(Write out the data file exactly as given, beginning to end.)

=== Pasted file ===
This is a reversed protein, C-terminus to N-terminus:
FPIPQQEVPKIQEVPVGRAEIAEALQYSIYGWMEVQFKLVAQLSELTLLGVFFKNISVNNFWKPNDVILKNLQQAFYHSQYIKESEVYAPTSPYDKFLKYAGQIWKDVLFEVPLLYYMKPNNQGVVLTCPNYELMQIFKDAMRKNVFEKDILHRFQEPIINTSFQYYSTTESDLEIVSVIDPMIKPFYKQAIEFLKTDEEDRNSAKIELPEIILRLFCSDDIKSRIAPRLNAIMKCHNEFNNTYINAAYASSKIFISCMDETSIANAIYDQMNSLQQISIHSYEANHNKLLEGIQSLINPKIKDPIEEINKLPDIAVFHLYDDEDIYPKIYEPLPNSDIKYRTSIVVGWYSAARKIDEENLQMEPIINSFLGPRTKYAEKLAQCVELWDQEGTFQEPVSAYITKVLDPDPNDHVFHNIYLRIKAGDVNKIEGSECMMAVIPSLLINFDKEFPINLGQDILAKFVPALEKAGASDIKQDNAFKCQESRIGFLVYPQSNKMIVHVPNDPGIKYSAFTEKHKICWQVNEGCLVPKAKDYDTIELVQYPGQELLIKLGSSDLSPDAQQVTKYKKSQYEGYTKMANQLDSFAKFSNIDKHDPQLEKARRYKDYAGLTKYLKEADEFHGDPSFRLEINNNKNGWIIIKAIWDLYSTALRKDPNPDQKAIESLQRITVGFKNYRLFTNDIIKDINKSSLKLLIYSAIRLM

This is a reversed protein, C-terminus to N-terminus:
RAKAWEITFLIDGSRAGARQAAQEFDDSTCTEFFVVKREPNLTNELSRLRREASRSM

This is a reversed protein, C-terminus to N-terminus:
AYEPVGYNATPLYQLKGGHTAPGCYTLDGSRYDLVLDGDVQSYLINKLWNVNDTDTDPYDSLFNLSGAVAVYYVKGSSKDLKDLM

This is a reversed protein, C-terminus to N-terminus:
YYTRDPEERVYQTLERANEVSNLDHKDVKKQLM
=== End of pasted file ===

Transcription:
This is a reversed protein, C-terminus to N-terminus:
FPIPQQEVPKIQEVPVGRAEIAEALQYSIYGWMEVQFKLVAQLSELTLLGVFFKNISVNNFWKPNDVILKNLQQAFYHSQYIKESEVYAPTSPYDKFLKYAGQIWKDVLFEVPLLYYMKPNNQGVVLTCPNYELMQIFKDAMRKNVFEKDILHRFQEPIINTSFQYYSTTESDLEIVSVIDPMIKPFYKQAIEFLKTDEEDRNSAKIELPEIILRLFCSDDIKSRIAPRLNAIMKCHNEFNNTYINAAYASSKIFISCMDETSIANAIYDQMNSLQQISIHSYEANHNKLLEGIQSLINPKIKDPIEEINKLPDIAVFHLYDDEDIYPKIYEPLPNSDIKYRTSIVVGWYSAARKIDEENLQMEPIINSFLGPRTKYAEKLAQCVELWDQEGTFQEPVSAYITKVLDPDPNDHVFHNIYLRIKAGDVNKIEGSECMMAVIPSLLINFDKEFPINLGQDILAKFVPALEKAGASDIKQDNAFKCQESRIGFLVYPQSNKMIVHVPNDPGIKYSAFTEKHKICWQVNEGCLVPKAKDYDTIELVQYPGQELLIKLGSSDLSPDAQQVTKYKKSQYEGYTKMANQLDSFAKFSNIDKHDPQLEKARRYKDYAGLTKYLKEADEFHGDPSFRLEINNNKNGWIIIKAIWDLYSTALRKDPNPDQKAIESLQRITVGFKNYRLFTNDIIKDINKSSLKLLIYSAIRLM

This is a reversed protein, C-terminus to N-terminus:
RAKAWEITFLIDGSRAGARQAAQEFDDSTCTEFFVVKREPNLTNELSRLRREASRSM

This is a reversed protein, C-terminus to N-terminus:
AYEPVGYNATPLYQLKGGHTAPGCYTLDGSRYDLVLDGDVQSYLINKLWNVNDTDTDPYDSLFNLSGAVAVYYVKGSSKDLKDLM

This is a reversed protein, C-terminus to N-terminus:
YYTRDPEERVYQTLERANEVSNLDHKDVKKQLM